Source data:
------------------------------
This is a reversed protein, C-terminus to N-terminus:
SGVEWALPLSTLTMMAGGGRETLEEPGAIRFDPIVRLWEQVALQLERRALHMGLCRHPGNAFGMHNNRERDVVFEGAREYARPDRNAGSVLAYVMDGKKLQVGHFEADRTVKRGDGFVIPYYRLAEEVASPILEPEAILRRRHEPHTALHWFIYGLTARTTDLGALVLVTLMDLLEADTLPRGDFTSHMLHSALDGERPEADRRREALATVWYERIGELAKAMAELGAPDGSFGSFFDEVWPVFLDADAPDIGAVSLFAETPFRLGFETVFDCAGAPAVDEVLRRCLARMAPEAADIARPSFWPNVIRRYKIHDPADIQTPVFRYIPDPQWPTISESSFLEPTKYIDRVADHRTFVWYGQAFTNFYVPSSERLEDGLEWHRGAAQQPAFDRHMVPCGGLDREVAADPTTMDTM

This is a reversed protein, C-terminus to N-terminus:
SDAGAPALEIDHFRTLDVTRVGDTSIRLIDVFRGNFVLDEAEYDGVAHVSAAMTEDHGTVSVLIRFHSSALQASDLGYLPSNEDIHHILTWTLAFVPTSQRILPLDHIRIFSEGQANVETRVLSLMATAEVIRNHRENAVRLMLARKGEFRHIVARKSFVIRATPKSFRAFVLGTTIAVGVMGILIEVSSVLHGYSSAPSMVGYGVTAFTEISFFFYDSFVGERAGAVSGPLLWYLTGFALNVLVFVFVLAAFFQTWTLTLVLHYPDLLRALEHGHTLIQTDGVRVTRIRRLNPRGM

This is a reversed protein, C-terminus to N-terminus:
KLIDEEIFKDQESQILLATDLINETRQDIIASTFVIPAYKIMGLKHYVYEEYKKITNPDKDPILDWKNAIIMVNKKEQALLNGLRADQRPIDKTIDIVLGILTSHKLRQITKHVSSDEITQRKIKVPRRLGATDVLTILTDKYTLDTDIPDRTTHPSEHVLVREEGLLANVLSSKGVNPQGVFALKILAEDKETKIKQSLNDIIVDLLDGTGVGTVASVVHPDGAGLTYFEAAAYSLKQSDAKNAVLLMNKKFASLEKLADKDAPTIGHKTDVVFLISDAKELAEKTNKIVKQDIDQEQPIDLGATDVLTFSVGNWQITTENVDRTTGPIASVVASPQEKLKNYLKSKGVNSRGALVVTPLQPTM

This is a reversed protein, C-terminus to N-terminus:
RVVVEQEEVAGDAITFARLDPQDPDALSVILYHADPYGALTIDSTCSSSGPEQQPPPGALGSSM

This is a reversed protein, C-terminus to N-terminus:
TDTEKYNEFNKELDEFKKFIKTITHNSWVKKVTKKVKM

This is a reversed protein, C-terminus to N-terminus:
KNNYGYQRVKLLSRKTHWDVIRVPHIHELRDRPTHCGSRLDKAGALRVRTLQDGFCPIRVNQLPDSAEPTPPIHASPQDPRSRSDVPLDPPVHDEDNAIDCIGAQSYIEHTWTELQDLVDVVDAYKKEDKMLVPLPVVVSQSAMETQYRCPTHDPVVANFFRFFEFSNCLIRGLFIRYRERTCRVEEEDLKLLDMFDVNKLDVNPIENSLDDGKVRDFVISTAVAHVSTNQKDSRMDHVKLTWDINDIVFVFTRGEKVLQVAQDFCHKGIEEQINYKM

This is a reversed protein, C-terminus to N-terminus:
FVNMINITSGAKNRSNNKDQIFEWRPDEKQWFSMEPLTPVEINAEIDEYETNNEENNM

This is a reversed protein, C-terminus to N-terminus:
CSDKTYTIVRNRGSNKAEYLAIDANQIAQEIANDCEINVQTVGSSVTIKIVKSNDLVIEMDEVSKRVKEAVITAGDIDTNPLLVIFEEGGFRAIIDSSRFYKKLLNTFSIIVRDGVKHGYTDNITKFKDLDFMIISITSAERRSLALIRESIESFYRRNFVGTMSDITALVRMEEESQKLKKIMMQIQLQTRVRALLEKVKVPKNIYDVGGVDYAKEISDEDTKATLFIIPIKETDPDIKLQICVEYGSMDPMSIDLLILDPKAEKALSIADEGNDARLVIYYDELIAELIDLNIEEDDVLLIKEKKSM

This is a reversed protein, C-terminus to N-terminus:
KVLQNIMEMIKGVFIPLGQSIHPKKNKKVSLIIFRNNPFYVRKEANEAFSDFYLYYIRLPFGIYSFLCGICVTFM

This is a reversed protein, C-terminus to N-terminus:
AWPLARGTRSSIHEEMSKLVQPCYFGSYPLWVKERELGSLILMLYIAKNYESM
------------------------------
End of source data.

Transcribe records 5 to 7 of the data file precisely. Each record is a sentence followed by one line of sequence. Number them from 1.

This is a reversed protein, C-terminus to N-terminus:
TDTEKYNEFNKELDEFKKFIKTITHNSWVKKVTKKVKM

This is a reversed protein, C-terminus to N-terminus:
KNNYGYQRVKLLSRKTHWDVIRVPHIHELRDRPTHCGSRLDKAGALRVRTLQDGFCPIRVNQLPDSAEPTPPIHASPQDPRSRSDVPLDPPVHDEDNAIDCIGAQSYIEHTWTELQDLVDVVDAYKKEDKMLVPLPVVVSQSAMETQYRCPTHDPVVANFFRFFEFSNCLIRGLFIRYRERTCRVEEEDLKLLDMFDVNKLDVNPIENSLDDGKVRDFVISTAVAHVSTNQKDSRMDHVKLTWDINDIVFVFTRGEKVLQVAQDFCHKGIEEQINYKM

This is a reversed protein, C-terminus to N-terminus:
FVNMINITSGAKNRSNNKDQIFEWRPDEKQWFSMEPLTPVEINAEIDEYETNNEENNM